Cop-out: the climate crisis and Universal Health Coverage

Dylan Bruce, Save The Children

One World placard

Image: Markus Spiske, Unsplash

This year COP28 in Dubai hosted the first ever designated ‘Health Day’, which presented a fantastic opportunity to bring health into climate spaces, share evidence and insights with decision-makers and make the case for financing health as a critical frontier in climate resilience.

However, it is just as important that we as health advocates and policymakers meet in the middle and bring the climate crisis into our health spaces.

The message finally got through: the climate crisis is a health crisis. At COP28, 124 countries signed the Declaration on Climate and Health, which aims to galvanise action to prepare health systems for the impacts of climate change. Not only that, the Health Day saw US$1 billion of funding provided for both mitigation and adaptation programmes, with a focus on strengthening and decarbonising health systems, and protecting vulnerable communities.

Amazing! Show’s over, time to go home everyone – we won…. Right?

Not quite.

The $700m contributed to the loss and damage fund is the equivalent of less than 0.2% of the irreversible economic and non-economic losses developing countries are facing from the climate crisis each year. Most of this money is not new or additional and has been drawn from the same pot as wider climate finance and repackaged as ‘loss and damage’. How can we ensure self-sufficiency and domestic funding for health systems if low- and middle-income economies are haemorrhaging from a crisis they did not create?

The Climate and Health Declaration is positive, but health has historically been overlooked in climate finance considerations and there is a long way to go in ensuring it is fully integrated. That is all not to mention how these inadequate pots of money for climate and health get spent, and how we ensure that equity and climate justice is at the heart of their distribution and implementation. There is a great deal of work yet to be done within our own community of policymakers, advocates, and practitioners – and it is time to get our own house in order.

Whether it is in pursuing decarbonisation in health systems while maintaining and expanding service coverage, considering how the climate crisis will shape the diseases and outbreaks of the future, or planning for the adaptation of health systems to new environmental conditions – we have a great deal of work to do. We need to use global health moments like the World Health Assembly – where in 2024 there will be the first resolution on climate and health in 10 years – or the World Health Summit to start making and scrutinising plans.

The climate crisis is not going away. More than ever, it is shaping health outcomes in a wide variety of ways that we are still accounting for. It has direct effects, like extreme heat or weather, flooding and monsoons which can develop into

humanitarian emergencies which can rapidly weaken already fragile health systems. The climate crisis also has the potential to destroy fragile health infrastructure, making it extremely hard for precarious health systems to cope with the fall out. It can lead to reduced crop yields due to droughts and dramatically reduce nutritional levels and access to clean drinking water while accelerating the spread of disease carrying vectors like mosquitoes – all resulting in increased child mortality. Perhaps most dangerously, as the climate crisis erodes the natural environment, it is driving new human-animal interaction and bringing with it the risk of zoonotic diseases with pandemic potential.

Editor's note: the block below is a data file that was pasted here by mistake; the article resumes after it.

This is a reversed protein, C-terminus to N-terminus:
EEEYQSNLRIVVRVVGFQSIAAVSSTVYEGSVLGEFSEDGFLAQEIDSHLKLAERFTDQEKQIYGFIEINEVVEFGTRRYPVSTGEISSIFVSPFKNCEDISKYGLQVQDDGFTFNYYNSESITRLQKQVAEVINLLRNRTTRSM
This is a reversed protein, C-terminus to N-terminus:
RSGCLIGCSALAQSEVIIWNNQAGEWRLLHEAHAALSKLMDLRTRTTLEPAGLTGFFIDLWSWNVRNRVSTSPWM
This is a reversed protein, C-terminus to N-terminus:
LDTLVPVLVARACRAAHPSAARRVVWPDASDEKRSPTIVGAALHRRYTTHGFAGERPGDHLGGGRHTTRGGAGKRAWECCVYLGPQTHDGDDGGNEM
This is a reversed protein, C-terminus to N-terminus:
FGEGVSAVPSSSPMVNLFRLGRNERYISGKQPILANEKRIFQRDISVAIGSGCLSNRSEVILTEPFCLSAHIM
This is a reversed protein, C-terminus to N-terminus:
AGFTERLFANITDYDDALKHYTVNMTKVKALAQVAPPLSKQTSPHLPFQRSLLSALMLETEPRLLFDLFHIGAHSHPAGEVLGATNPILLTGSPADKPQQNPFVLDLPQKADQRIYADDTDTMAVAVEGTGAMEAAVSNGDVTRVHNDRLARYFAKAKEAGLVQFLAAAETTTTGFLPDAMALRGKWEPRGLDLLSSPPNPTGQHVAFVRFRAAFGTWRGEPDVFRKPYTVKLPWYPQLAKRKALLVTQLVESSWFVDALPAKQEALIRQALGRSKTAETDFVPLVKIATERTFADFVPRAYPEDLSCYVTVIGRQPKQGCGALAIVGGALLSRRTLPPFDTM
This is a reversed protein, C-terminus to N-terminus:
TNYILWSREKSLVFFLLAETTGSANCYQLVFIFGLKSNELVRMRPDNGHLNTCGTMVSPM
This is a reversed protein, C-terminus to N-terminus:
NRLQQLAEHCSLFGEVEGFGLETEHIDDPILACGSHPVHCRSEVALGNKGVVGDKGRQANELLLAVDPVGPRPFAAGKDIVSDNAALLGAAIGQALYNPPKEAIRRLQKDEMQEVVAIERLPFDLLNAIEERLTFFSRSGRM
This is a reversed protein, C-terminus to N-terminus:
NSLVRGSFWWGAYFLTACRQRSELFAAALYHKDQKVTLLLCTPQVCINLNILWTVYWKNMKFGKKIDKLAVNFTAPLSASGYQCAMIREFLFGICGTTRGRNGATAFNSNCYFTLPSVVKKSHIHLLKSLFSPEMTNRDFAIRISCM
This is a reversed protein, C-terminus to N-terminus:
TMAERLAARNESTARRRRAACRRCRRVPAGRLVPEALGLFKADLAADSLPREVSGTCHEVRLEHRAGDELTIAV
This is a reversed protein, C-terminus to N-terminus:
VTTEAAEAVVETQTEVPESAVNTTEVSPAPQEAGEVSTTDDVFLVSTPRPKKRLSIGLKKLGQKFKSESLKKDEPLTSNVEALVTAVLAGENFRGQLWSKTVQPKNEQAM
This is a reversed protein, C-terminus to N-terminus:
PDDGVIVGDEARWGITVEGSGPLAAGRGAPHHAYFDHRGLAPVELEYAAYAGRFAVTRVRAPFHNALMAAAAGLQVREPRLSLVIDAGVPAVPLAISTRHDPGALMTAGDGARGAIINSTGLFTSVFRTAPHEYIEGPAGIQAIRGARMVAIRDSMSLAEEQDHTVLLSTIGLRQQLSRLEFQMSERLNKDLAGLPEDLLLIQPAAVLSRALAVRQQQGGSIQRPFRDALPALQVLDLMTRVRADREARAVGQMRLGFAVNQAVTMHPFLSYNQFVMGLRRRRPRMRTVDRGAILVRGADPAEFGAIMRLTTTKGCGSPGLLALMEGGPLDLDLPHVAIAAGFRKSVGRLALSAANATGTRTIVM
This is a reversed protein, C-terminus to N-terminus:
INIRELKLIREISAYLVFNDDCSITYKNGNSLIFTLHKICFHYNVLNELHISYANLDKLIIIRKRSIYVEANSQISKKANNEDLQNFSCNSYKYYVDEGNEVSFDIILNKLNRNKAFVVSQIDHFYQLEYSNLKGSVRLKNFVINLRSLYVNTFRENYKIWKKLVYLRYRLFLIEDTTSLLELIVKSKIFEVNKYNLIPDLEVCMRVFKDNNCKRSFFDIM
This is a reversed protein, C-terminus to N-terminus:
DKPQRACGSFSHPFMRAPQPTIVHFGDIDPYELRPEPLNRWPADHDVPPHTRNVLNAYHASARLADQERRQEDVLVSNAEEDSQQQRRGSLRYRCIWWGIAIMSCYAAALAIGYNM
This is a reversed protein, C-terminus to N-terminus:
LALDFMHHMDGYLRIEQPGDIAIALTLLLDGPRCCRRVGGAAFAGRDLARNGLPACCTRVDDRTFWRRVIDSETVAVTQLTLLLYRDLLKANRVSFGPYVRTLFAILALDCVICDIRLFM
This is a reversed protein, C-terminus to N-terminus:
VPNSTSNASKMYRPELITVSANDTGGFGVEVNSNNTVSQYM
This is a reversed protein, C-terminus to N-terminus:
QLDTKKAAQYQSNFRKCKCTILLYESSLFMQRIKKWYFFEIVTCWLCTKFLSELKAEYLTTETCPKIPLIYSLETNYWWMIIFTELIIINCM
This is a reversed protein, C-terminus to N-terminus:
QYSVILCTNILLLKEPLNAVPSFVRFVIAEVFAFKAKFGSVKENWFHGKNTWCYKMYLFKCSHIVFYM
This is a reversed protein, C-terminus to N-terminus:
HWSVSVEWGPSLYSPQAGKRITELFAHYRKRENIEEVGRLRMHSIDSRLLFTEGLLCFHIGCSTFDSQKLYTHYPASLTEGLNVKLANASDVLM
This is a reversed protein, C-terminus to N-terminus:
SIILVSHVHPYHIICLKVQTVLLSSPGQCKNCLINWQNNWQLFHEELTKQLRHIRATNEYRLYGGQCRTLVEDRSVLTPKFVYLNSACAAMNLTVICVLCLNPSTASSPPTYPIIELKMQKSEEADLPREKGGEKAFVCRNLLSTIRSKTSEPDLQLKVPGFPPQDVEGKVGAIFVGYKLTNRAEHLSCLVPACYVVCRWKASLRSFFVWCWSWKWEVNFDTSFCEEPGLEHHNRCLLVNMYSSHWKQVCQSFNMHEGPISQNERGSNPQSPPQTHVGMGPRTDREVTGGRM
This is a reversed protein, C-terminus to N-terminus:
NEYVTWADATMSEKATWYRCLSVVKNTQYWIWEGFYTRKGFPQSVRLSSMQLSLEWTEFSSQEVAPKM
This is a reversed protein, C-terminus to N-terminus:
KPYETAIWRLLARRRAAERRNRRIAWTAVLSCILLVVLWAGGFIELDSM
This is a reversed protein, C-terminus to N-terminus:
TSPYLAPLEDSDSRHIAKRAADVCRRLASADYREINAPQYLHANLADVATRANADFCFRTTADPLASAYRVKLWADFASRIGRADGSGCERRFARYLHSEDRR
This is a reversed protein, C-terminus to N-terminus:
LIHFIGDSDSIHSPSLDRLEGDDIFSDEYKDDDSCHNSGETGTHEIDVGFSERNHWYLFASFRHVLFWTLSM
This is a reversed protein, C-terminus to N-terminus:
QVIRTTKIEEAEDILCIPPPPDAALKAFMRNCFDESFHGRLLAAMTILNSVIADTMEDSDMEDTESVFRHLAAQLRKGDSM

In all these ways, the climate crisis can also be understood as a multiplier of vulnerabilities. In times of crises, children, especially girls, face greater risk of ill health, violence, and exploitation. When families face economic hardship, they are more likely to restrict access to nutritious foods, take children out of school and marry off their young daughters.

In this context of vulnerability, it is urgent that everyone has access to quality health care and that health systems are resilient and strong. Now more than ever, Universal Health Coverage is a vital goal for human welfare and dignity. The climate crisis poses a new challenge for UHC – a fresh weight for health systems to bear. Considering that we are already dealing with weak and climate-damaged health systems at the primary health care level in most low and middle income countries, GHIs and policy makers need to understand ground realities better, consult and listen to those who are coping with the climate crisis on a day to day basis, and start developing people-centred plans and budgets which can address challenges on the ground in realistic ways. It is apparent that this is not the case, considering the inadequate levels of promised funding to address the crisis.

This intersection of climate and health is a growing priority for Save the Children UK, and we are going to be working with our partners at the country level and globally to think more about the challenges raised in this blog and what we can do to protect children. Expect to see more from us on this in the future as we take up this challenge and bring it to decision-makers. Let’s use 2024 as the year we finally integrate the climate crisis into our priorities, and bring our expertise to bear on processes that are changing the landscape of health.

This UHC day let’s keep in mind that the climate crisis needs to be addressed for communities to be safe and healthy. If this is not the case, UHC will continue to slip further and further out of reach for the most vulnerable and those who have been marginalised.